Disruptive shifts in technology, geopolitics, societal expectations, and economic inequality are creating a new fragility in the world that is directly impacting how governments and businesses operate, according to "The Global Risks Report 2016."
In its 11th edition, the report was prepared by the World Economic Forum with the help of Marsh & McLennan Companies and other partners and presents a picture of the evolving global risk landscape on both short- and long-term horizons.
Nearly 750 risk experts from all industries globally shared their thoughts on the risks that could threaten global prosperity over the next 10 years. This year, involuntary migration and the failure to adapt to and mitigate climate change — including extreme weather events and water and food shortages — emerges as two of the greatest concerns.
Among the other key findings:
- Unemployment is of great concern as it relates to social instability in developing economies.
- Growing corporate debt to fuel growth in new and emerging markets is pressuring risk bearing capacities. Today, more fragile balance sheets may be unable to absorb major losses.
- Cyber-attacks are presenting an enormous threat to advanced economies, in particular for the US.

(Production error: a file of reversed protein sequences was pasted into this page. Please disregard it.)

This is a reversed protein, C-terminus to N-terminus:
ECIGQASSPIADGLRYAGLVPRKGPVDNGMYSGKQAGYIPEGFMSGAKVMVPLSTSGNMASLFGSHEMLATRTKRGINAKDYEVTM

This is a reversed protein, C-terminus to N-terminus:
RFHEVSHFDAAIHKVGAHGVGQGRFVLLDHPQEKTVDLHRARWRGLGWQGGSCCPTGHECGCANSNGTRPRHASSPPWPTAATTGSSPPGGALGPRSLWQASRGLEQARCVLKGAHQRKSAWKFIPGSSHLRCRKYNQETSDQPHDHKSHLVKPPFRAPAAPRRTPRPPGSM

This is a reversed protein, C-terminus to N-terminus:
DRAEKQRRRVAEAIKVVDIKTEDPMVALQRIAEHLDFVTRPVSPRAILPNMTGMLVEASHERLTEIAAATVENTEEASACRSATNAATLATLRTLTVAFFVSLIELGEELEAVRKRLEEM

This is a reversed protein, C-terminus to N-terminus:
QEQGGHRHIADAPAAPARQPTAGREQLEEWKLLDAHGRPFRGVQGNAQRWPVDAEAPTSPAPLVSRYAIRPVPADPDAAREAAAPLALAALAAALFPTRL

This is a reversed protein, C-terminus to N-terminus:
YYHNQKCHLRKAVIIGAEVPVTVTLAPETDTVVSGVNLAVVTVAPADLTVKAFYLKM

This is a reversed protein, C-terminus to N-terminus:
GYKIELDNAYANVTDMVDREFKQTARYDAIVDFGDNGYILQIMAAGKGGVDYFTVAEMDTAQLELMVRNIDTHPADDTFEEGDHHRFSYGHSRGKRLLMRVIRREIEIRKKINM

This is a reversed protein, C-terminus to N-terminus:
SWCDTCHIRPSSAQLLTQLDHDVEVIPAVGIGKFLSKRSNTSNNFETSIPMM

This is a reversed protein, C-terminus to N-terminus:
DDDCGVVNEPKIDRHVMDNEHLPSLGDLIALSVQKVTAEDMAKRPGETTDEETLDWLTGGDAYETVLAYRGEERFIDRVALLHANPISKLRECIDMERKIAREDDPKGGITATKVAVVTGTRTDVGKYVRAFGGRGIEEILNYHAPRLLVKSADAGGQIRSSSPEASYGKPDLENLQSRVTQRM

- Emerging market economies are suffering due to slowing demand from China. The economic and societal fallout from the drop in commodity prices in exporter countries remains to be seen.
- The crisis in the Middle East has deepened across the region and spilled into other countries in the form of terrorism.
- The implications of advances in machine learning are not well-anticipated, and workforce fallout could be profound.
As these and other trends are increasingly interconnected, organizations need to consider risks in the context of other risk to truly understand the potential impact to their organizations. Risks also vary geographically, which pressures global organizations to look beyond trends and exposures in their “home states.”
This year’s report looks at the potential impacts of risks to businesses, and how private organizations can impact public policy frameworks.